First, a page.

Cat dander for anyone in your household with allergies can be a challenge. It's a constant struggle to keep bedding, floors and furniture fur free, which contain the dander that causes itching and sneezing. Most owners must take a daily allergy medication to cope. But there's ways to live in the same house with Fluffy without being miserable.
Invest In A HEPA Filter
There are a variety of high-energy particulate air (HEPA) filters on the market today that can reduce airborne pollutants in your home, including cat dander. They range in price from $50 to $550. The more expensive filters contain not only HEPA filters, but ionic and UV filters. These filters can usually clean a room in a few hours. However, if you can't afford the expensive brands, it's a good idea to purchase one for each room in your house. Remember to also change the vent filters regularly.
Clean And Vacuum Often
Like HEPA filters, there's a variety of vacuums on the market that are specifically made to remove cat dander and venture deep into your carpet to reach those tough spots. Additionally, there are cleaners marketed to be allergy reducers. By cleaning and using these products on a regular basis, and washing the bedding of the allergy sufferer, you can reduce the risk of health issues.
Wash Your Hands Regularly
Many people develop allergies to cat dander later in life, especially women after a pregnancy. So getting rid of that part of your family is not likely a viable option. You've spent years cuddling with your fuzzy friend and the temptation to stop is hard. Vets recommend cat owners who suffer from this problem to take a daily over-the-counter allergy medication if their symptoms aren't bad and frequently wash their hands. By scrubbing up after petting your favorite cat before touching your face, you can avoid red eyes and itchy skin.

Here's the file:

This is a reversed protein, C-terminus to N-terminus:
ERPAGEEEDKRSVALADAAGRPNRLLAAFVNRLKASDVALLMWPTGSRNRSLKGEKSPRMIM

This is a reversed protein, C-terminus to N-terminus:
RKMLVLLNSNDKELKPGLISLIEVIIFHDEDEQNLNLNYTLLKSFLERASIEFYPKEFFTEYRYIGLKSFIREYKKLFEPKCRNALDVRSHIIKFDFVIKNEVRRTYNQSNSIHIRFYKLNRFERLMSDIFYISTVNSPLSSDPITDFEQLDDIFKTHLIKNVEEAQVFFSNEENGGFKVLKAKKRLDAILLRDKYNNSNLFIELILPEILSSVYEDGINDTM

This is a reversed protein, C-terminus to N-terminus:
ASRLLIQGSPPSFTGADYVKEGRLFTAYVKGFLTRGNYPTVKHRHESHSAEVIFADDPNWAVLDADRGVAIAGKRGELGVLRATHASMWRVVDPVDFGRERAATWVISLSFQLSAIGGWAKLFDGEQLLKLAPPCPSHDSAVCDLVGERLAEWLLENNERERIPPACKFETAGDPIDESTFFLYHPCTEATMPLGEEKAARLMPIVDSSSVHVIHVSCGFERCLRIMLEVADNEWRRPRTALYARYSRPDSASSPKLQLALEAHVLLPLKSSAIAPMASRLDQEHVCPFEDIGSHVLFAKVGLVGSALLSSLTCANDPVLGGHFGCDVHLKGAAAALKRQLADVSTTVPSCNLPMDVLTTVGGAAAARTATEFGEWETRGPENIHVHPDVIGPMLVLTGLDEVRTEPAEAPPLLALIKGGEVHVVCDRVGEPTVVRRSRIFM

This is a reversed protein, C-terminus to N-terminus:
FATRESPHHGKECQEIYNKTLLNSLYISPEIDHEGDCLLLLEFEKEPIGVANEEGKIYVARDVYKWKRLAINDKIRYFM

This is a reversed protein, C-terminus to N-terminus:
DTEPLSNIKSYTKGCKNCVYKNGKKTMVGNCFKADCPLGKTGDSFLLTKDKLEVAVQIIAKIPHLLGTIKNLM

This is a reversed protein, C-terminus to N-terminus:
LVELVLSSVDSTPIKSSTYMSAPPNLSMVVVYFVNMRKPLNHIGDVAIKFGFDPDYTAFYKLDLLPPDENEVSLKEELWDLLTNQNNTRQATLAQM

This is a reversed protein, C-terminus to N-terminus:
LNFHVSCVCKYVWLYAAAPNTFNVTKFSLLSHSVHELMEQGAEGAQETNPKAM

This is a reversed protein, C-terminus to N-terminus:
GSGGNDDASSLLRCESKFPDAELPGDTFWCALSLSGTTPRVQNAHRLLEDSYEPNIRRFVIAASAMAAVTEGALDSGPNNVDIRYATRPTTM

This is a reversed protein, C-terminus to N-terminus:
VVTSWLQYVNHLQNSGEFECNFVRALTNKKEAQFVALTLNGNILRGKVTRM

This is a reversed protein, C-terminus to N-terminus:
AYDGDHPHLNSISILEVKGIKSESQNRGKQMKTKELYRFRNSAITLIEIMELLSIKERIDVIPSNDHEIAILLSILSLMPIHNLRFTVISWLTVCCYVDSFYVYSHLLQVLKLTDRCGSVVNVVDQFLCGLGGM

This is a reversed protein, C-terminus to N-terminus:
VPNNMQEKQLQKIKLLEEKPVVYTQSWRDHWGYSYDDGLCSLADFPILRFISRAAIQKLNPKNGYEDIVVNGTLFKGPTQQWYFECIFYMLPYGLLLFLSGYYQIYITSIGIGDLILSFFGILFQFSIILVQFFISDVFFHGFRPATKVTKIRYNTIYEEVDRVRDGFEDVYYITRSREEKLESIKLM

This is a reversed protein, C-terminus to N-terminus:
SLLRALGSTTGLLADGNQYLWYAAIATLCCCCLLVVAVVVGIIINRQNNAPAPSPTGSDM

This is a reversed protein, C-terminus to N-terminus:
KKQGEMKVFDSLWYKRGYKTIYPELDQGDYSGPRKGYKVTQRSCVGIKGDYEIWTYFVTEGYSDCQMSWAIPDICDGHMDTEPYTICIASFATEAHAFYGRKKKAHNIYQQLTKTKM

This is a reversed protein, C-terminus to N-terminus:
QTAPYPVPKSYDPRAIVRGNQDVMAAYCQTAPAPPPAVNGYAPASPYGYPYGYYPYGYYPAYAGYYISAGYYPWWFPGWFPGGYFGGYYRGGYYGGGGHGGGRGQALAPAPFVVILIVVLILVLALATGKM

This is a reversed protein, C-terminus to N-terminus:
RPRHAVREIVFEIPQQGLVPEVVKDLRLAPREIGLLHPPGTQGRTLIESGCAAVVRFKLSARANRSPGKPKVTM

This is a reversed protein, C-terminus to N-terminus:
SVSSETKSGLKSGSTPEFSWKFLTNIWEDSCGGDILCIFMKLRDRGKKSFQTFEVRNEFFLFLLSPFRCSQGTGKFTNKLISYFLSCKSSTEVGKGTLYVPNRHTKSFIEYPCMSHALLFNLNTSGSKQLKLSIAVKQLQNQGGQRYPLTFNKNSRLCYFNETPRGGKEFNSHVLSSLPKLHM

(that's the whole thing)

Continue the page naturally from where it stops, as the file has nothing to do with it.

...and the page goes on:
Bathing and Grooming
Many local pets stores sell special cloths, usually made of microfiber, that are made to help reduce cat dander. You can wipe Fluffy down with these products at least once a week. While your cat may not like this idea, as most don't, it's another avenue to help you and your loved one co-exist. If these cloths aren't available, a small damp towel will do the trick, too.
Crystal Owens is the managing editor at a Northern Virginia newspaper with more than 10 years experience in journalism. She has worked as a reporter in Florida, Pennsylvania, South Carolina and Georgia, covering various topics from crime to politics to health care. She studied communications at the University of North Florida.